When you first hear the words "offshore" in a discussion about sustainability, you might think of offshore wind farms. And while those are absolutely important for energy generation, they're not the only way to utilize our oceans to make eco-friendly choices. What else could we do?
Well, the world's very first offshore dairy farm is set to open at the end of 2018. This dairy farm will be in the Port of Rotterdam, and it is being launched by Beladon, a Dutch property company.
This farm-on-water is the first of its kind in a city port. While initially this might seem like a gag or pop-up project, the aim is to make it easier for the city to produce its own food.
To begin, the floating farm will have about 40 cows on board. These cows will be milked by robots. The really impressive part? These cows are expected to produce around 800 liters of milk. Per day.
Robots will also gather manure for the floating farm. This manure will be used either as fertilizer, or as onsite energy generation. Excess will go to local farms.
The milk and yogurt made on the farm will be sold in the local area.
Logistically, the farm will be set in the middle of the port. It will also be anchored to the ocean floor. The entire thing will be three levels.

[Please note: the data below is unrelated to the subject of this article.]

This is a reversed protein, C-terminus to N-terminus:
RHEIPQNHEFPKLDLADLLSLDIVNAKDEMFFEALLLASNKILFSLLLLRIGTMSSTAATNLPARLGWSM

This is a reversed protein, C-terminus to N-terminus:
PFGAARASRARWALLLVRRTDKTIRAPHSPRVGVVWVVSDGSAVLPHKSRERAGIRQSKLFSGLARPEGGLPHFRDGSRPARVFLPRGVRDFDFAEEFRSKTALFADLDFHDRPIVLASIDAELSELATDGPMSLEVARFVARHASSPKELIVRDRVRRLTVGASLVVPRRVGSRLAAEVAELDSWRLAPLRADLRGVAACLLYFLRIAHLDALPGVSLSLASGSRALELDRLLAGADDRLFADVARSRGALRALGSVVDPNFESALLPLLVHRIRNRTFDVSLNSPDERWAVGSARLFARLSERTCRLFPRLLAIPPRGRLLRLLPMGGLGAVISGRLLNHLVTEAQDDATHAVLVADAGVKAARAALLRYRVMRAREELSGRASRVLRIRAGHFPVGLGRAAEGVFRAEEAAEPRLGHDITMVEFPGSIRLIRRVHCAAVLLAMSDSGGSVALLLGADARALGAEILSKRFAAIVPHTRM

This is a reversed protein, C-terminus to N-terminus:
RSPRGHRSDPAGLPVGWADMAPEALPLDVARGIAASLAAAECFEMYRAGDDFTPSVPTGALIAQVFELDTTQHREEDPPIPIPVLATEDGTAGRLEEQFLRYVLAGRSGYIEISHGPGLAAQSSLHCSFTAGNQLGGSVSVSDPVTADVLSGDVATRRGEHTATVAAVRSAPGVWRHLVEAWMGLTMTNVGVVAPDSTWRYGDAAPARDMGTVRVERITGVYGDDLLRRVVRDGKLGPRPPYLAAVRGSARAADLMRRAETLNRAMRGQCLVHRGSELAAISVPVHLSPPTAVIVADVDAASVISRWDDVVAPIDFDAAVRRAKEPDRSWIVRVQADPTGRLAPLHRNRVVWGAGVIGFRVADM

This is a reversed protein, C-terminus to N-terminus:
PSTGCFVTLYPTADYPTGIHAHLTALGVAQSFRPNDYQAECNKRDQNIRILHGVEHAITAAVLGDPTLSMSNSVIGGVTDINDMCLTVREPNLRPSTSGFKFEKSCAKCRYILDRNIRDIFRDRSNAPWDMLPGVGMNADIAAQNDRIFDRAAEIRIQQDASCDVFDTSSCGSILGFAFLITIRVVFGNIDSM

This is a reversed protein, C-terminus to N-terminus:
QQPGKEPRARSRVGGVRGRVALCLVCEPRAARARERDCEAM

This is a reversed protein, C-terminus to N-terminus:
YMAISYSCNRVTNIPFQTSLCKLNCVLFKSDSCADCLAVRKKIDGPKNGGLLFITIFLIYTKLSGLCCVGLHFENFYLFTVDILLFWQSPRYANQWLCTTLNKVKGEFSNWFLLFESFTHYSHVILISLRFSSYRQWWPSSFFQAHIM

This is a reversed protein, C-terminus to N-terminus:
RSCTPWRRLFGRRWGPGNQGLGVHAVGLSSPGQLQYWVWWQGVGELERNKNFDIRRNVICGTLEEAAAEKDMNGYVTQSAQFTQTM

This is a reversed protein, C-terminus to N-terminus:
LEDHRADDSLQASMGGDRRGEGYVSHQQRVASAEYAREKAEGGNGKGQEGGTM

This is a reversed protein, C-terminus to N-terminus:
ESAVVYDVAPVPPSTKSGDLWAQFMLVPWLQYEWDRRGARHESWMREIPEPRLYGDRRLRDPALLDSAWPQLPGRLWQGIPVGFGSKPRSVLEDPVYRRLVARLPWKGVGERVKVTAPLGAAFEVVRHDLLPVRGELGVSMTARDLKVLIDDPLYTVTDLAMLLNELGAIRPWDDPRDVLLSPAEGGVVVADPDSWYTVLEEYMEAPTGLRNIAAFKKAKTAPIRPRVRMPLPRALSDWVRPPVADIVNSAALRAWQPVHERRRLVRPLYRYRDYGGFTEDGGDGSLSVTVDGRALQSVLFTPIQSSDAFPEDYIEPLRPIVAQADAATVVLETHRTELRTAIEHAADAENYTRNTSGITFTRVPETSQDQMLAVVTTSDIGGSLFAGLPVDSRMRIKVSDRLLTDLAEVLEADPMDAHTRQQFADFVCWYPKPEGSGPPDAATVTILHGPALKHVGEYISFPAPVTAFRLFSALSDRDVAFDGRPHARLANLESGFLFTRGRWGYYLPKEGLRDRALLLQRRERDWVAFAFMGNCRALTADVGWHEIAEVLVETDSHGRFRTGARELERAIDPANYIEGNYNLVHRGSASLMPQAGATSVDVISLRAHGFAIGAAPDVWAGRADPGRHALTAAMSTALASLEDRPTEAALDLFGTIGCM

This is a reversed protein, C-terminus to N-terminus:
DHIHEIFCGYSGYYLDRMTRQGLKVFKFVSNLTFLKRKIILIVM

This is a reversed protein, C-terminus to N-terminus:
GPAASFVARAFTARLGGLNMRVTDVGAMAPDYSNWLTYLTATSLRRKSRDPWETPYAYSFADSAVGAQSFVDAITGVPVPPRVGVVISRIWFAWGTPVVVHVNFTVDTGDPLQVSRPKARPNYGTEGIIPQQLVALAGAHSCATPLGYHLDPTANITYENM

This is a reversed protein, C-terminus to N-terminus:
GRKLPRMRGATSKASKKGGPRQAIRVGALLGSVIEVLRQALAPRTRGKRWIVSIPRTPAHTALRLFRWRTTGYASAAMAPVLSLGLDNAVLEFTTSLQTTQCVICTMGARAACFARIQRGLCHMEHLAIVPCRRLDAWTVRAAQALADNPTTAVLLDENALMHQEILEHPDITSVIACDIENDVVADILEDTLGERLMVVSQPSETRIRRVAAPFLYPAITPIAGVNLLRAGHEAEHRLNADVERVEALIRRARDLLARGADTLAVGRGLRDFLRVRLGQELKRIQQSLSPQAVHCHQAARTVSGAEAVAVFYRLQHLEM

"Seeing the devastation caused by Hurricane Sandy I was struck by the need for food to be produced as near as possible to consumers," says Peter van Wingerden, an engineer at Beladon. As he tells the BBC, the idea for a floating farm came to him when Hurricane Sandy struck New York City in 2012. He was there by coincidence, working on a floating housing project designed for the Hudson.
Because of flooding and harsh weather conditions, it was difficult, if not impossible, for food deliveries to operate as needed in the city. "So the idea came up to produce fresh food in a climate-adaptive way on the water," he continues.
The cows will have access to pasture. Klaas van der Molen, the designer, tells The Guardian, "With 40 cows at 800kg each on a moving body, it has to be more stable and symmetrical. They could all stand on one side. The cow specialist thinks they will spend most time on the floating farm [not in the field], as it’s a cosy area where they have their food, their sheds are there and it has a softened floor.”
The farm will also create some of its own power via solar panels.
More from Green Matters
More From Green Matters
The world of plant-based “meats” is always growing — and Impossible Foods is adding steak to their menu.
The Oceans are warming at an even faster rate than the United Nations guessed they would just five years ago.
Everyone needs a handy-dandy stain removal chart, whether you’re living a zero-waste lifestyle or not.
Spain is hoping to influence other businesses in their country by embracing renewable energy at their state-owned luxury hotels.